Increasing depths and mechanization of underground mines have led to the production of large amounts of gaseous and particulate contaminants. Over 100 000 lives have been lost due to methane gas and dust explosions in coal mine workings in both the United States and Canada since 1900. There is, therefore, the need to constantly assess and evaluate the performance of existing mine ventilation systems to maintain safe and acceptable mine environmental conditions. This paper advances research initiatives in the control of methane gas in underground mine environments. It uses the results of continuous monitoring of methane gas concentrations conducted in selected coal mines in North America to assess the effectiveness of existing auxiliary ventilation systems to control methane gas concentrations. The results show that the average quantities of fresh air required to dilute, disperse and remove methane gas concentrations within set levels of one minute varied from 5.43 m3/sec. to 27.97 m3/sec. in the development headings. The average dilution times in the headings studied were less than eight minutes. The calculated dilution efficiencies of the auxiliary ventilation systems in the headings varied from 12% to 139%. These efficiencies ranged from poor to excellent. This implies that the auxiliary ventilation systems were capable of controlling the methane gas concentrations below statutory levels but may not be able to cope with large and unusual methane gas concentrations in the headings. This study is significant in the control of methane gas and coal dust explosions in coal mines.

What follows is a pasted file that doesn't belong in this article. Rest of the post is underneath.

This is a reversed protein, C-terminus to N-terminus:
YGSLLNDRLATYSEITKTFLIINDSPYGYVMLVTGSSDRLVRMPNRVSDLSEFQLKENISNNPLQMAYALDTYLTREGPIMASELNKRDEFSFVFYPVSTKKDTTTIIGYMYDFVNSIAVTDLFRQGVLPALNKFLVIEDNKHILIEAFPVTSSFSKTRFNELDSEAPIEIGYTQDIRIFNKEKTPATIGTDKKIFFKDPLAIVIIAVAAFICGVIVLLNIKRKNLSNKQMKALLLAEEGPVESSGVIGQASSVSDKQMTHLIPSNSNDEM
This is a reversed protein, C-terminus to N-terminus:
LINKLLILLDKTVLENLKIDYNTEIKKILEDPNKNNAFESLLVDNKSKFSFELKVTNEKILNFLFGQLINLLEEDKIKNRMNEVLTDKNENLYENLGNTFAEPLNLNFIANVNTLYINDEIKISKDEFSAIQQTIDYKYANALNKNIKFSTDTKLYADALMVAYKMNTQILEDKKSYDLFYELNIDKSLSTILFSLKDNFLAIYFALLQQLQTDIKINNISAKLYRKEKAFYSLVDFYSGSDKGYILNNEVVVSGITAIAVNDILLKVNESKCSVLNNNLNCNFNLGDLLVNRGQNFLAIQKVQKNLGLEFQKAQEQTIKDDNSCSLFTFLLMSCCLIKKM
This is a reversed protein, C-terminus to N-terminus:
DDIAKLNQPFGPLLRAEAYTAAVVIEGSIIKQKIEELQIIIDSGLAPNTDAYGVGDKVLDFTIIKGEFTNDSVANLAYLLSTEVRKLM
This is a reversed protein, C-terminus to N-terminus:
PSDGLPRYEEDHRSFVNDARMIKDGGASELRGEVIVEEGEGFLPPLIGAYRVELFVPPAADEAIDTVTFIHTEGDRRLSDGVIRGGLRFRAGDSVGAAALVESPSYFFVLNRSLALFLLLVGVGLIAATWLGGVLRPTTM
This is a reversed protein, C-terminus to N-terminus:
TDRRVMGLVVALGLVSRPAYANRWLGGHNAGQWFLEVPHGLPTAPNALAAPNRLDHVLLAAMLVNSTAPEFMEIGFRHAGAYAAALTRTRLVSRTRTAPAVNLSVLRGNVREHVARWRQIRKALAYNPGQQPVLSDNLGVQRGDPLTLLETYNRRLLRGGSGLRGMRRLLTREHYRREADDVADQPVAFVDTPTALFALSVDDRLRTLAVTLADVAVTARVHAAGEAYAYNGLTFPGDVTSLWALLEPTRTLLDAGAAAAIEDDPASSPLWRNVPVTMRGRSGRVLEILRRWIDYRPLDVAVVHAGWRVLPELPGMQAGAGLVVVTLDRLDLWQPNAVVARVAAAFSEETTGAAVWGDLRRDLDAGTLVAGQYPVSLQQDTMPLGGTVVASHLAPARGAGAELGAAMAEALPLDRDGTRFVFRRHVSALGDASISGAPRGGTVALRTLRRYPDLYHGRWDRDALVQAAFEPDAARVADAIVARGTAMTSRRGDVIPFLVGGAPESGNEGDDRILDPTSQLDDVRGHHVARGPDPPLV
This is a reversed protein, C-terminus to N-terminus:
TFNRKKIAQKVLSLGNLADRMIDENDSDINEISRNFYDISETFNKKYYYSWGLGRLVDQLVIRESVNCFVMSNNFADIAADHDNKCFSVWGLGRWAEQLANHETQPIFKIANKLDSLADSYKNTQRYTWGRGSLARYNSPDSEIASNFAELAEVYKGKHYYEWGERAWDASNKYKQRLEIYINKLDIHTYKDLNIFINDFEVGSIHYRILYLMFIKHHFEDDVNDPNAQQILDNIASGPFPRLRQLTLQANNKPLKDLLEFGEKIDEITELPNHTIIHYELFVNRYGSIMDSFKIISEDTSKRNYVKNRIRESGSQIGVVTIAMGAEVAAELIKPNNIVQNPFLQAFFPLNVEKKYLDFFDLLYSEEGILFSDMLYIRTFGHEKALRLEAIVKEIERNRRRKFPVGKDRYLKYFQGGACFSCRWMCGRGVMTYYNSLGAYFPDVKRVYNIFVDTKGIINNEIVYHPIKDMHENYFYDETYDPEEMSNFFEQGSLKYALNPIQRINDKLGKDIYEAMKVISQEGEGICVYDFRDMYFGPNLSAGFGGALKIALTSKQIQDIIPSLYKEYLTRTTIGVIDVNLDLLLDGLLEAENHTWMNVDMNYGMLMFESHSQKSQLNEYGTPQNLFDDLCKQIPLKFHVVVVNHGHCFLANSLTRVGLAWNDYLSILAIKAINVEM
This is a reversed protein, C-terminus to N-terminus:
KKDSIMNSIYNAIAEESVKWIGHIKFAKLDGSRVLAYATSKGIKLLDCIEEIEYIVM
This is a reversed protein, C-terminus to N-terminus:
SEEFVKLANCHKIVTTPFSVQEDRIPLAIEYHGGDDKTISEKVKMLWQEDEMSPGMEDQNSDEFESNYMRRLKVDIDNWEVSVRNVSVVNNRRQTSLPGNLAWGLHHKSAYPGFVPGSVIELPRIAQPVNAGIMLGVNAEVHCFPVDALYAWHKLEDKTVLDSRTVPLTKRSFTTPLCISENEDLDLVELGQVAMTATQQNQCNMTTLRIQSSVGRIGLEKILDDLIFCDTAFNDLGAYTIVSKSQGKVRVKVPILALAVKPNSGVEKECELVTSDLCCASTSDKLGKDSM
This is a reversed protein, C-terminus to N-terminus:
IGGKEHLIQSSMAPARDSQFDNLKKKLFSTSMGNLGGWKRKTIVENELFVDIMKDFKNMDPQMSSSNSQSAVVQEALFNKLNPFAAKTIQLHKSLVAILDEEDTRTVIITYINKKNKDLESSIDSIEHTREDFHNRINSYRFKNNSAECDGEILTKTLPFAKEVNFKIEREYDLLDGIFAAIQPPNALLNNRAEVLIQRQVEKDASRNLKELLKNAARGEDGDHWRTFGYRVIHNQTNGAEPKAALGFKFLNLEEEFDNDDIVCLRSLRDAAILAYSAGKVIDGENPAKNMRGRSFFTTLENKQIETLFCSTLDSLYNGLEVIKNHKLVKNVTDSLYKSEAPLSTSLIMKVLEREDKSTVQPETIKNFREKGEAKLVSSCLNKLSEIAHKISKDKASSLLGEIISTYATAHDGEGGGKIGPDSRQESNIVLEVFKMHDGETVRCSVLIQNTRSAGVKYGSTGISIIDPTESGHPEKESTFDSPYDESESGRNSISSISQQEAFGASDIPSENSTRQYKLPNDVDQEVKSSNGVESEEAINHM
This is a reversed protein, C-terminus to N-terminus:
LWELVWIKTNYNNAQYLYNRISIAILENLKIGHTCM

|Number of pages||5|
|Specialist publication||CIM Bulletin|
|Publication status||Published - Sept 1 2001|
All Science Journal Classification (ASJC) codes
- Geotechnical Engineering and Engineering Geology
- Metals and Alloys